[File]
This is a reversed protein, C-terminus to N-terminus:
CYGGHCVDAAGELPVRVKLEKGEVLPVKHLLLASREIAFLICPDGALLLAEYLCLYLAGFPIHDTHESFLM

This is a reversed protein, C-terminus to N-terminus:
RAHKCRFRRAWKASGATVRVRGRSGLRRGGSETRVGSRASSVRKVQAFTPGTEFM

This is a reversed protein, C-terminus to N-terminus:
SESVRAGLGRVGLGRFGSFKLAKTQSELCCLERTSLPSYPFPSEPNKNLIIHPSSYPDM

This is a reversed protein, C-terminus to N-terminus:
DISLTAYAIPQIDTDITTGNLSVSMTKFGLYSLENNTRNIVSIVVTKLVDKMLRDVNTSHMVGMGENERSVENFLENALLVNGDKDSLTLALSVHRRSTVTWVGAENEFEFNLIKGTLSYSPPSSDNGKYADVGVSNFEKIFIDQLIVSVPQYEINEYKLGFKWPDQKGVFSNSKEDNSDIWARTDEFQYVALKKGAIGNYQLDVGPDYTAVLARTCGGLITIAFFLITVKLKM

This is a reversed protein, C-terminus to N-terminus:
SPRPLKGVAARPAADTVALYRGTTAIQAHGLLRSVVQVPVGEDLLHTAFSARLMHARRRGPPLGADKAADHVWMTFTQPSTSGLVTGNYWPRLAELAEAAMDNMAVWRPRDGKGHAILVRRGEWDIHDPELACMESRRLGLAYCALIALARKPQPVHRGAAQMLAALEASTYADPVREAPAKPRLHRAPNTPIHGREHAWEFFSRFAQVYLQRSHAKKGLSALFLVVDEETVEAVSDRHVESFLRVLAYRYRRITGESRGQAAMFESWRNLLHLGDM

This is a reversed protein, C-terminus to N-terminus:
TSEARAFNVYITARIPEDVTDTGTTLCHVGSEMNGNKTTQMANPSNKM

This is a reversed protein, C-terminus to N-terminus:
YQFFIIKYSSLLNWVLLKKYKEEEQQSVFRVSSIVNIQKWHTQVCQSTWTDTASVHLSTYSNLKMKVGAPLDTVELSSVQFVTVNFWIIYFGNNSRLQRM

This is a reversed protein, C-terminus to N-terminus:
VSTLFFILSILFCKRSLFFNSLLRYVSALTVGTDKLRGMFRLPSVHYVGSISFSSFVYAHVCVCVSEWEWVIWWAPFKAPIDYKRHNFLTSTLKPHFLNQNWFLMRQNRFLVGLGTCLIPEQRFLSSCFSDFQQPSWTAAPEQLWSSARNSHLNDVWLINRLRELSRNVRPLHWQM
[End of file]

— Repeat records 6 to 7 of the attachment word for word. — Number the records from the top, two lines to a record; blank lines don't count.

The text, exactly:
This is a reversed protein, C-terminus to N-terminus:
TSEARAFNVYITARIPEDVTDTGTTLCHVGSEMNGNKTTQMANPSNKM

This is a reversed protein, C-terminus to N-terminus:
YQFFIIKYSSLLNWVLLKKYKEEEQQSVFRVSSIVNIQKWHTQVCQSTWTDTASVHLSTYSNLKMKVGAPLDTVELSSVQFVTVNFWIIYFGNNSRLQRM